I walked for days. Each day, I was darker, more exhausted and more confused as to what I should do or where I should go.

I walked through neighborhoods that looked like fresh crime scenes. I walked through streets full of men yelling the most absurd and dirty things at me. And soon enough, I was narrowing my already narrow options to certain neighborhoods.

One day came, and I told my mom I was going to put a deadline on the apartment hunting. This could seriously go on forever, or I would be stuck with one of the expensive studios in the crime scene neighborhoods. And I am not kidding, many evenings I would see the news or read the crime reports, and people were literally shot on the streets I had walked hours prior.

I decided I would end my apartment showings on a Monday, pray all of Tuesday and make a move on Wednesday. I was banking on the fact that I was prayerfully doing this. If it was for me, it would be there. “Lo che succede succede,” as the Italians say.

That Monday, I went to a showing of a studio in a ritzy neighborhood. The streets were a dream. Women with strollers everywhere. I saw the studio, and it was what one would call a mini-studio. It didn’t even have a full kitchen or full fridge. I winced when I saw the fridge. I cook, and I knew full well nothing would fit. But I loved the neighborhood, and it was safe.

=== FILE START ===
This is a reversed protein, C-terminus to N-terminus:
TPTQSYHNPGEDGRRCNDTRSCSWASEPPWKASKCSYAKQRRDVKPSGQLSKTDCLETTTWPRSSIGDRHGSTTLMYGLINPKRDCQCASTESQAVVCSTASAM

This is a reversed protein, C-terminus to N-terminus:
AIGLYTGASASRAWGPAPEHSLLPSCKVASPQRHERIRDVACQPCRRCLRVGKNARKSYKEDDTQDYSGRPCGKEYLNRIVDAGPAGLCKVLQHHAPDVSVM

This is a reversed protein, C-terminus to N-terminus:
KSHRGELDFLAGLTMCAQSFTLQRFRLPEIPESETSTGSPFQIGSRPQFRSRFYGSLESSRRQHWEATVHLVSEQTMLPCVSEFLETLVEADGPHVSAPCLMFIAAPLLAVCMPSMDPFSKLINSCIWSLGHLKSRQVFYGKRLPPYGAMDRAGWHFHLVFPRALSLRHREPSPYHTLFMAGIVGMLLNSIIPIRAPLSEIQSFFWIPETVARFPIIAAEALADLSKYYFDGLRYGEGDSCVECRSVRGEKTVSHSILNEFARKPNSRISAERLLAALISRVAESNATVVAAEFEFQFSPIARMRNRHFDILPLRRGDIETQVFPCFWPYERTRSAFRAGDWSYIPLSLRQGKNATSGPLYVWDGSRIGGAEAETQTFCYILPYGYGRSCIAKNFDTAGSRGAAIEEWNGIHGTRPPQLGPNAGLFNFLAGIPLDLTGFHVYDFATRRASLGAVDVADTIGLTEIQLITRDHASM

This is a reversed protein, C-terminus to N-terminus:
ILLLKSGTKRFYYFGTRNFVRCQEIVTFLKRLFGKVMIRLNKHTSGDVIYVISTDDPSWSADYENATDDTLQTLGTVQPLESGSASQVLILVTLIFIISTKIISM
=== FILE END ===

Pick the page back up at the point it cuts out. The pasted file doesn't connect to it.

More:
Then, I visited an apartment that was the lower level of a house. I loved the space, but it was far from the train, and I would have to take two trains to work. I was frazzled. I kept bouncing between them both. Mentally, I knew I preferred the mini-studio even though someone on one side could accidentally spatter saliva while talking by the entrance and it would have no problem reaching the other wall; it was that small.

I prayed and talked it over with my mother ad nauseum. I decided I would spend my day in serious prayer and then make my move.

After much prayer and weighing, I called up the mini-studio agent, and I immediately heard on the line, “I am sorry, it’s unavailable. We just got an application for it this morning.”

I swallowed hard. What was I going to do? I hung up and sat at the table numbly. I got a call from an agent whose number I did not recognize.

“Hi, listen, I got this great place I want you to see. You talked to Evita, right?” The agent sort of yelled into the phone.

I was confused. I had never spoken to a woman named Evita or Eva. I shuffled through my agent business cards. Nothing.

“No,” I said. The agent mumbled something confused on the other side.

“Listen, are you looking for an apartment?” He asked.

I was. I had nothing. I answered affirmatively. He said he was going to send me some photos, and he hung up.

He texted me some incredible photos of a spacious and sunny place. The price was a bargain. I asked him if he was available for a showing, and he told me to come by.

I went. He picked me up in his car as I was making my way toward the place from the train station. I was nervous with my little purple notebook in my hands.